p r e a m b l e
|1. "Slimy metaphors for technology: 'the clitoris is a direct line to the Matrix'"
Dr. Jyanni Steffensen
In this paper I will analyse a hypertextual installation, All New Gen by Australian cyberfeminist artists, VNS Matrix (1993). This contemporary narrative can be read as a critique of the masculinist techno-cultural discourses retrospectively assimilated and categorised as part of what has become know as the "cyberpunk" movement of the1980s. This term- cyberpunk - is now applied to a broad range of representational media and cultural practices (e.g. films, comic books, role-playing games, hacking, and computer crime). According to Thomas Foster, this textual and cultural movement emerged as a new formal synthesis of a number of familiar science fiction tropes. These can be summarised as: direct interfaces between human nervous systems and computer networks; the related metaphor of cyberspace as a means of translating electronically stored information into a form that could be experienced phenomenologically and manipulated by human agents jacked into the network; artificial intelligence, including digital simulations of human personalities that could be downloaded for computer storage; surgical and genetic technologies for bodily modification; the balkanization of the nation-state and its replacement by multinational corporations; and the fragmentation of the public sphere into a variety of subcultures. Foster proposes that cyberpunk gave narrative form to what could be called the "posthuman" condition. In this form of fiction, cybernetics and genetic engineering combine to denaturalize the category of the "human" along with its grounding in the physical body.1
Given that dominant western epistemologies, including psychoanalytic discourses on the subject, have posited the "human" as the self-sufficient phallic male subject, one can surmise that cyberpunk fiction represents a crisis for masculinist subjectivity. This conflict might be exacerbated by a western ontology which fixes unified masculinist subjectivity as transcendent in relation to the (abjectly feminised) materiality of the body. Cyborg constructions imply both penetration (of bodily boundaries) and reproduction (i.e.heterosexual femininity). In order to be made invulnerable, the masculinist body, paradoxically, must be penetrated - by technology, by information, by biological implants, by genetic manipulations. Bruce Sterling cites the thematics of "body invasion" as characteristic of this fiction, and cyborg imagery as the most explicit form given this thematics. The cyberpunk understanding of technology as "pervasive," "utterly intimate," as "under our skins" and "inside our minds" informs this writing about media technologies and computer interfaces just as much as its representations of mechanical prostheses, surgical alterations, and genetic engineering. 2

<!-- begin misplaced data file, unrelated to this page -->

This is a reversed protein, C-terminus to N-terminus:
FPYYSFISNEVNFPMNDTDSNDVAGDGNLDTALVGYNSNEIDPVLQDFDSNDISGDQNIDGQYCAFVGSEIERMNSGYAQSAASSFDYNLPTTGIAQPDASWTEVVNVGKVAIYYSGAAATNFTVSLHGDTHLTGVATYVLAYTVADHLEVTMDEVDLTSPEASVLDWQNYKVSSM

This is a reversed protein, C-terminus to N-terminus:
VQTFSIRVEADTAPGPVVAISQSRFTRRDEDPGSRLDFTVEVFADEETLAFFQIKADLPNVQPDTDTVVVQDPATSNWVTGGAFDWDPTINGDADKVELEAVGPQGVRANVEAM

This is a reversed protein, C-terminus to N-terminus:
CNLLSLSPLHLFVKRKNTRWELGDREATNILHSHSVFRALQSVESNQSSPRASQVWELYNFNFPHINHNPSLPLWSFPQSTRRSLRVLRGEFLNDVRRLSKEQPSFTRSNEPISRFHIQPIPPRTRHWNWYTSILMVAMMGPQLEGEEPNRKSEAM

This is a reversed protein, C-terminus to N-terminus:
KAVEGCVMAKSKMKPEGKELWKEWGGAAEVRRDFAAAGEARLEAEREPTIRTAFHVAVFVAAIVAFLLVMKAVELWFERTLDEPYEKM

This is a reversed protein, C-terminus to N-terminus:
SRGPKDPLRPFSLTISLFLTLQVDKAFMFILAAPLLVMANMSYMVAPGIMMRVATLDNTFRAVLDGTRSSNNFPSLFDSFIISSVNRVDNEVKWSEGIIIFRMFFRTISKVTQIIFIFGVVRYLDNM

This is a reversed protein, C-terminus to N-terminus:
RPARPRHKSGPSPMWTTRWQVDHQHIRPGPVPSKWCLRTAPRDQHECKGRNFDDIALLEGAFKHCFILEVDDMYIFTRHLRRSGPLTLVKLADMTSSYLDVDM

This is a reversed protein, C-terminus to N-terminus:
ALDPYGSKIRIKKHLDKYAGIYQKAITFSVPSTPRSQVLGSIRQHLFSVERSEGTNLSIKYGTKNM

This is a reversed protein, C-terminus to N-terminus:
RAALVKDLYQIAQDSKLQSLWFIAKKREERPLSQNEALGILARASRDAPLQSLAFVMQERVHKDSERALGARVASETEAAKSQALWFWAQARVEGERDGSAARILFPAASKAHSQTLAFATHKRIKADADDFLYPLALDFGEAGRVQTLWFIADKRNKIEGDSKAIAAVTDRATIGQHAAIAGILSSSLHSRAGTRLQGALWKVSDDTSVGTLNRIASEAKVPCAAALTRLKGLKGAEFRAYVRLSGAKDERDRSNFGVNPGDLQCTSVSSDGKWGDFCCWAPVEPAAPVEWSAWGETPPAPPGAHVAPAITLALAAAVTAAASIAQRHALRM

Cyberfeminist theorist Zoë Sofoulis, writing in "Slime in the Matrix: Post -Phallic Formations in Women's Art in New Media" also claims that mythic figures are not just science-fiction creatures, but are "part of technoscience's renatured reality."3 These figures, according to Sofoulis, increasingly exceed the representational capacity of a phallocentric system. For her, high-tech masculine maternity is a key example of a "post-phallic" formation. It is not that men aren't still in power, but that power has become more incorporating/incorporated. Reading post-phallic formations suggests to Sofoulis the possibility of adding a third term to the dichotomy of wholeness/lack. Along with the imaginary and symbolic, she theorises the addition of a mythic ratio in which the masculine corporate body appears as something like the pre-oedipal mother. This combinatory parent-figure body might be plundered for other purposes - perhaps feminist purposes. Sofoulis, in relation to All New Gen, suggests that: " one way for women to imaginatively enter the big body of technology is for the 'micro' option, for example by identifying with a virus that can penetrate and corrupt the data banks of 'Big Daddy Mainframe.'"4 All New Gen might be read as a re-writing, appropriating the language and narratives of cyberpunk, of a post-oedipal story for "posthuman" viral girls. While an art/technology text produced by this cyberfemininst collective does not compete with the dominant Hollywood corporate produced and distributed narratives of technology in either state of the art aesthetics or technical effects, it nonetheless critically challenges mainstream technophilic and techno-phallic discourses.